When we are certain that things don’t happen arbitrarily and there is divine wisdom in the events of our lives, we are able to embrace the hardship easier. Victor Frankl, a famous psychiatrist who survived the Holocaust and wrote Man’s Search for Meaning, emphasized the importance of searching for meaning when faced with tragedy. He was in a concentration camp and saw everyone losing hope because of the inevitable death and torture they were facing. Even though he lost his family and suffered unbearable losses, he chose to focus his attention on adapting and accepting his circumstances. He built his mental strength to not only survive but to draw upon the experiences to teach others to search for meaning even in the most difficult situations. When we realize that there is wisdom and purpose for the difficulties, then we become more patient. It is like a medical school student that endures with dedicated patience the grueling hours of study, lack of sleep and hard work because they realize that the temporary nature of the trial leads to lasting success.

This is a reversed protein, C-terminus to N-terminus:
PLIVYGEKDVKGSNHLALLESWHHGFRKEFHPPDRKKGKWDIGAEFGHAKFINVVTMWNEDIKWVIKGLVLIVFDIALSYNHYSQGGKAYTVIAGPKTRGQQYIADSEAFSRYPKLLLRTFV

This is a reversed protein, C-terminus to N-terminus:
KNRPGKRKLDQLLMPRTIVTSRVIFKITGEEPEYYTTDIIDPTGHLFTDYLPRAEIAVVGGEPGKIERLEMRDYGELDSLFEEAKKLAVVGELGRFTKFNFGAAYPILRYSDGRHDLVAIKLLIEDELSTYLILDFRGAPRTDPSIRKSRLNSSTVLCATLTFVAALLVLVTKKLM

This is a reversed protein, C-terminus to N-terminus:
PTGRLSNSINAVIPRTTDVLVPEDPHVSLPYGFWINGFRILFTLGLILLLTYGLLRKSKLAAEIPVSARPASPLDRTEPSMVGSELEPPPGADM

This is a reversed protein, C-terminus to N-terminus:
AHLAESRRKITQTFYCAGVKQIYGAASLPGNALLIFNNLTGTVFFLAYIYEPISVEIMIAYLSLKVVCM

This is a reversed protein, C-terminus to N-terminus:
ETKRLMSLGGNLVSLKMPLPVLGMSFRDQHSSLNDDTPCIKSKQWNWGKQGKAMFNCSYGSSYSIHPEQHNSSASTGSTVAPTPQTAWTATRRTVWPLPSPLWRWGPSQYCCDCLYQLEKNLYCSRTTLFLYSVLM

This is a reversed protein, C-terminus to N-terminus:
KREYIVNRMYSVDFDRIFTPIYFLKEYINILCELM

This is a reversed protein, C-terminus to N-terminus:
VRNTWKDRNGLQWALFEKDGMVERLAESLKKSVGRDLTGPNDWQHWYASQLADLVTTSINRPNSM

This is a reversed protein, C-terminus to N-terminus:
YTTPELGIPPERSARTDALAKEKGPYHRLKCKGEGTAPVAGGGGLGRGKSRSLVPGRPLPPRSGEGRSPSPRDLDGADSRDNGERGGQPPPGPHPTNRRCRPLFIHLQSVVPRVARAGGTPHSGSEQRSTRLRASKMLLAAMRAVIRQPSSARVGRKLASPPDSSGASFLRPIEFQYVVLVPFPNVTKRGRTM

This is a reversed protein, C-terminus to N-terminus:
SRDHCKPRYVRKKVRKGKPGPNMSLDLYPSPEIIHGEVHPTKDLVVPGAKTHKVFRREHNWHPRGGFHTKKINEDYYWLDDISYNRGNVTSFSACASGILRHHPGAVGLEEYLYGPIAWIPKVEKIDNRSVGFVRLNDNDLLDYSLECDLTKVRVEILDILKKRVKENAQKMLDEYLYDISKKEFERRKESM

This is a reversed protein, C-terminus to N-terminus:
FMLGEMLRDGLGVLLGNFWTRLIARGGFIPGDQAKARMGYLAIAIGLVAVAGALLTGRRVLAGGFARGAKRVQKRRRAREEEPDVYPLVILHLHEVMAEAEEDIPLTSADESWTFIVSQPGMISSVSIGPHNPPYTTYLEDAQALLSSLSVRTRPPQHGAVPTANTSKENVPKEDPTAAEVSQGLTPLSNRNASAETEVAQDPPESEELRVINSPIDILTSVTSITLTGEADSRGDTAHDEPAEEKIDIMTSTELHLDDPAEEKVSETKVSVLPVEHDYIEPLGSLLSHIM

“How amazing is the affair of the believer. There is good for him in everything and that is for no one but the believer. If good times come his way, he expresses gratitude to Allah and that is good for him, and if hardship comes his way, he endures it patiently and that is better for him.” (Muslim)


The only time we lose hope is when we lack trust in the master plan. Imagine how absurd it would be if an expert architect was designing our home and we constantly tried to dictate how to construct the building without having any formal training in architecture or knowledge of the blueprint. This is what it’s like when we object to Allah’s plan by demanding that the events of our lives unfold the way we desire. Even though none of us have the audacity to think that we know better than Allah, we are implying it by complaining and objecting about our circumstances. When we put our full trust in Allah, our hearts will be filled with hope, knowing that all we are going through will transform us and we will be rewarded when we practice patience.